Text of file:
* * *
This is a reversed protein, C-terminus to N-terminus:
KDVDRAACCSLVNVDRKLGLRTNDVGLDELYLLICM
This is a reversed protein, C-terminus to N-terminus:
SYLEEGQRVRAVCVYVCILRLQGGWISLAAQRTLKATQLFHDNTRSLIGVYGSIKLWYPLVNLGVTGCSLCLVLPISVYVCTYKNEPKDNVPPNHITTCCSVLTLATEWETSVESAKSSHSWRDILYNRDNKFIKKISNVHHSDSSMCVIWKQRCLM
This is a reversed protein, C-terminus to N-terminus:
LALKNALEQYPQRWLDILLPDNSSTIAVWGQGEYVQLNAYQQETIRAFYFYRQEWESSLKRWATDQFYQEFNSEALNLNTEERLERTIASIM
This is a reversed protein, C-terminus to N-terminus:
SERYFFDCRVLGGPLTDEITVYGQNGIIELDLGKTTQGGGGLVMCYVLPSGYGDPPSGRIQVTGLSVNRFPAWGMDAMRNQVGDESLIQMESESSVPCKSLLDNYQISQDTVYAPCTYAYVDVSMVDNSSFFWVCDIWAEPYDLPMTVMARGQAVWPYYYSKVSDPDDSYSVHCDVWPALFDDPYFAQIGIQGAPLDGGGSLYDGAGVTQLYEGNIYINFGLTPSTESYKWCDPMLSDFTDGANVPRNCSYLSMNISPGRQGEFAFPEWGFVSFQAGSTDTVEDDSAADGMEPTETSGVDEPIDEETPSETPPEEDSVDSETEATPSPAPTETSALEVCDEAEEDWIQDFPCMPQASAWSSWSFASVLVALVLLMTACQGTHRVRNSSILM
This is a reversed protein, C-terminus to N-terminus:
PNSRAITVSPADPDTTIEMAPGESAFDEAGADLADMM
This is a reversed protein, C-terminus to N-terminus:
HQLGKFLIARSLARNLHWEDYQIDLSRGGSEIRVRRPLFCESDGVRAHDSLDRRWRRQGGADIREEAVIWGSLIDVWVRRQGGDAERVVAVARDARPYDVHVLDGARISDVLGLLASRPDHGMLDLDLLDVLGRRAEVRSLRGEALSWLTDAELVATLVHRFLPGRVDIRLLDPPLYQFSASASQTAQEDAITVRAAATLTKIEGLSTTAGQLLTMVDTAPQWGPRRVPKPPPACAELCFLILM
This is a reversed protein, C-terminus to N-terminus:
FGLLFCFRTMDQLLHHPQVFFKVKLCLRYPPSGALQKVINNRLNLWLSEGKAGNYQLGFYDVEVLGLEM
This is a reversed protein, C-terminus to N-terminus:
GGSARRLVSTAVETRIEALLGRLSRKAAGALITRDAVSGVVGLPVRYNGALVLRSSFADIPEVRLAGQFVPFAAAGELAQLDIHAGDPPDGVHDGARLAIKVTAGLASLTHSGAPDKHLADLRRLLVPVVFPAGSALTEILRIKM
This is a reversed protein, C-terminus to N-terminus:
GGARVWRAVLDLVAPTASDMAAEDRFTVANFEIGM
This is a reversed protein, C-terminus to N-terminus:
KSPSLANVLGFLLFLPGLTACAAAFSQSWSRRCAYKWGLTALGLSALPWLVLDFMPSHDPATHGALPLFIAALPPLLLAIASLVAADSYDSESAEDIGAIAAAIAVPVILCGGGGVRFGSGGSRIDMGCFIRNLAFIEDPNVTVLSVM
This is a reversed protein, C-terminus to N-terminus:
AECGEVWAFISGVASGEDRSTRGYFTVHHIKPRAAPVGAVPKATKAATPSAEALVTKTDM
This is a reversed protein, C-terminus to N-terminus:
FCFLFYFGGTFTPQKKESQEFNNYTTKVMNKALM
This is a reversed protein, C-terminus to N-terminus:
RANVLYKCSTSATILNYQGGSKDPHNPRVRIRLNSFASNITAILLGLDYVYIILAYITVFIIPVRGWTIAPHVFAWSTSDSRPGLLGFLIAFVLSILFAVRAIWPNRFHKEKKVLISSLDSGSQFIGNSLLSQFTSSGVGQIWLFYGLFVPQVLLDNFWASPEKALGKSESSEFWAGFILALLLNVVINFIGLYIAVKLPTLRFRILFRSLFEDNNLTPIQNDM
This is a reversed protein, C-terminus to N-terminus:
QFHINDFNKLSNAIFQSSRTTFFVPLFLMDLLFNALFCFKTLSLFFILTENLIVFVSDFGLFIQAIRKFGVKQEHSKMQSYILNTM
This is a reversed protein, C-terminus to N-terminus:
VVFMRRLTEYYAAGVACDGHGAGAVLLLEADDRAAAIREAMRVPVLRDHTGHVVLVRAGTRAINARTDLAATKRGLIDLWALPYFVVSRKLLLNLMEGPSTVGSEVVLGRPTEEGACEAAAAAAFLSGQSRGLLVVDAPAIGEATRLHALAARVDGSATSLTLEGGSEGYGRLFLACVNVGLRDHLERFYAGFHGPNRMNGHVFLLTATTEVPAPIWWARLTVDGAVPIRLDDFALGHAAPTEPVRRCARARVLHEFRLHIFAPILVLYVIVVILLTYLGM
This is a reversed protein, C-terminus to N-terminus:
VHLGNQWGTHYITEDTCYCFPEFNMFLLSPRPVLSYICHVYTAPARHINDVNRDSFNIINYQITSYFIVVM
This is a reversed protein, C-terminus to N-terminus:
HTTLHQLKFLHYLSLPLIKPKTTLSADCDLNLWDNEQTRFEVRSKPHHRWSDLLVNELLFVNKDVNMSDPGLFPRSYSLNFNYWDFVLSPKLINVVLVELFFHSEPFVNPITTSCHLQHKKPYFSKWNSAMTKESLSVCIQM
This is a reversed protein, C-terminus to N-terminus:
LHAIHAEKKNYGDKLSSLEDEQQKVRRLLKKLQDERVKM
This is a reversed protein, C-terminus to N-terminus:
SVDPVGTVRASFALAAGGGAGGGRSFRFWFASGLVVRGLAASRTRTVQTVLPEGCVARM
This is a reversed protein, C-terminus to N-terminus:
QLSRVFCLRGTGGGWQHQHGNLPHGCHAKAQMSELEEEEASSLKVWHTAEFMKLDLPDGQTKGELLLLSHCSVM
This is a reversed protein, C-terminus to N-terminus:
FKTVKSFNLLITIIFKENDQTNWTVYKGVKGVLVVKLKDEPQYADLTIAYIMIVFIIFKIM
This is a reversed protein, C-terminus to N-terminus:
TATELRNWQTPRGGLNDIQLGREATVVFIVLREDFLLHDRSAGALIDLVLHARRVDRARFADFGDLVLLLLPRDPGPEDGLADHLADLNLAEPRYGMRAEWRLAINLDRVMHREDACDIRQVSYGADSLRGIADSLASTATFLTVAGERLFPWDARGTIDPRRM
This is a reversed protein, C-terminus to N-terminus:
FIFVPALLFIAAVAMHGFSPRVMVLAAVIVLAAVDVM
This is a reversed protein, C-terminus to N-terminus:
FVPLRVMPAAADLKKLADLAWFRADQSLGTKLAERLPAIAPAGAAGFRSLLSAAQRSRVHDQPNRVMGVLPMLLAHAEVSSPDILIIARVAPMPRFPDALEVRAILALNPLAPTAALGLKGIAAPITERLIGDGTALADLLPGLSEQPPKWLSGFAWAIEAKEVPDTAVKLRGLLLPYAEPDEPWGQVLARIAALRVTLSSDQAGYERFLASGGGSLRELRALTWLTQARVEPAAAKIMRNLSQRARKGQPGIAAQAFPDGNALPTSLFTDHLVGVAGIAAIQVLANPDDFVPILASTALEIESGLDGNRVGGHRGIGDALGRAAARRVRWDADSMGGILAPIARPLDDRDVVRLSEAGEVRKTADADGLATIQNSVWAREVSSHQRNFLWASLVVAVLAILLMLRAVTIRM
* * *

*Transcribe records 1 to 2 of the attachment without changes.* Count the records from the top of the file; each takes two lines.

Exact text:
This is a reversed protein, C-terminus to N-terminus:
KDVDRAACCSLVNVDRKLGLRTNDVGLDELYLLICM
This is a reversed protein, C-terminus to N-terminus:
SYLEEGQRVRAVCVYVCILRLQGGWISLAAQRTLKATQLFHDNTRSLIGVYGSIKLWYPLVNLGVTGCSLCLVLPISVYVCTYKNEPKDNVPPNHITTCCSVLTLATEWETSVESAKSSHSWRDILYNRDNKFIKKISNVHHSDSSMCVIWKQRCLM